Finding the perfect book to read always presented its difficulties in the latter years of elementary school and throughout middle school, as there are limited options for the puberty-stricken. It’s like being in a scene from “Goldilocks and the Three Bears” — most books are either too old or too young, and very few are “just right.”
Lois Lowry: “In the Dreamworld, It Doesn’t Matter”
Today at 4 p.m.
This all changed in 1993, when Generation Y was introduced to a book that would alter children’s literature for good: Louis Lowry’s “The Giver.” This beloved classic looks at a dystopian society through the eyes of a child. Though most of us are past our adolescent years, Lowry’s visit to the University today for the Sarah Marwil Lamstein 5th Annual Children’s Literature Lecture will serve for many as a portal to the past.
With 35 children’s books under her belt, Lowry continues to write from her home in Cambridge, Mass. Though best known for her two Newbery Medal novels, “The Giver” and “Number the Stars,” Lowry has also written a range of other books, including her latest, “Bless This Mouse,” which came out on March 21.
In an interview with The Michigan Daily, Lowry said she is looking forward to her visit to Ann Arbor, though she wants to keep the content of her lecture under wraps. Her talk is titled “In the Dreamworld, It Doesn’t Matter.”
“This particular title comes from an incident in my not-too-distant past with those words having been said,” Lowry said. “And so I thought they lent themselves to a talk about imagination and all that stuff that goes into a dream world.”
Lowry makes her return to Ann Arbor after an earlier post as writer-in-residence in the Residential College. The experience of living in East Quad is one the author will always remember.
“At one point I hung a handwritten sign on my door in the middle of the night that said, ‘Out of the respect for the extremely elderly person trying to sleep in this room, can you keep the noise down,’ ” Lowry said. “Besides from that, it was a very pleasant experience.”
Though her name might roll off many students’ tongues, Lowry had no idea her career would end up as it has. As a photographer and freelance journalist in the 1970s, Lowry caught the eye of an editor at Houghton Mifflin who suggested that she write a children’s book.
“They perceived that I was someone who was able to look out of the eyes and perceptions of a child,” Lowry said. “A lot of writers — even very successful writers for adults — are not able to write for kids. It is because they don’t have that particular capacity to put themselves back into the perceptions of a child. And for some reason, that’s easy and comfortable for me.”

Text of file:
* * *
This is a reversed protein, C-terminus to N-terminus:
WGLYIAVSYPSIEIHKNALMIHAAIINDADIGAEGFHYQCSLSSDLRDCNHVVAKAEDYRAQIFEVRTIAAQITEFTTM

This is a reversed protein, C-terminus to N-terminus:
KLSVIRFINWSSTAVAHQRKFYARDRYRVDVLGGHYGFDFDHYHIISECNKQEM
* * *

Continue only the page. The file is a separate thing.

Lowry found tremendous success in this endeavor, particularly in writing fiction novels.
“I think fiction is a good way — this is true for anyone of any age — of rehearsing what you haven’t experienced yet,” Lowry said. “If you move along through the reading of a book — identifying with the main character — facing what the main character does, in a way you’re rehearsing for how you will deal with those things when you face them yourself later on.”
Lowry’s works often contain material that some might deem too sophisticated for her audience, diving into complex issues such as terminal illness, utopian societies, racism and the Holocaust. Yet, her writing resonates with the reader.
“If a book is good, it doesn’t hit a kid over the head with ‘Issues’ with a capital ‘I’ or ‘Problems’ with a capital ‘P,’ ” Lowry said. “It simply tells a good story, which is something that is intrinsic to us.”
Lowry explained that she enjoys problem-solving just as much as the characters in her stories do. Though she admits that more intense books become draining to write after a while, the thought process is enriching.
“ ‘The Giver,’ the two books that follow it and the fourth one that I’m writing now, fall into a vague category — some people call it fantasy or soft science fiction,” Lowry said. “Those are fun to do because they require speculation on my part and an element of magical realism.”
Taking on the role of the main character in her best-known work, Lois Lowry herself will be the “giver” of wisdom today as she helps foster interest in children’s literature on campus.
“Writing for kids has proven to be so satisfying for me that I (haven’t) written for adults for some years,” Lowry said.